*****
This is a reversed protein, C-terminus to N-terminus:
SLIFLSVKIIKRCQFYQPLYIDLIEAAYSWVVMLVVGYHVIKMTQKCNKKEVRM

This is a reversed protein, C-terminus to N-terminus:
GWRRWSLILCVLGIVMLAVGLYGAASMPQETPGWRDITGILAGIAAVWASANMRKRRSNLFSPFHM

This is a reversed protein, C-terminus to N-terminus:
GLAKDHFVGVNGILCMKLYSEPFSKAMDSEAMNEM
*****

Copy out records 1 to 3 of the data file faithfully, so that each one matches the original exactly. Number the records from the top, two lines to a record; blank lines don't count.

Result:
This is a reversed protein, C-terminus to N-terminus:
SLIFLSVKIIKRCQFYQPLYIDLIEAAYSWVVMLVVGYHVIKMTQKCNKKEVRM

This is a reversed protein, C-terminus to N-terminus:
GWRRWSLILCVLGIVMLAVGLYGAASMPQETPGWRDITGILAGIAAVWASANMRKRRSNLFSPFHM

This is a reversed protein, C-terminus to N-terminus:
GLAKDHFVGVNGILCMKLYSEPFSKAMDSEAMNEM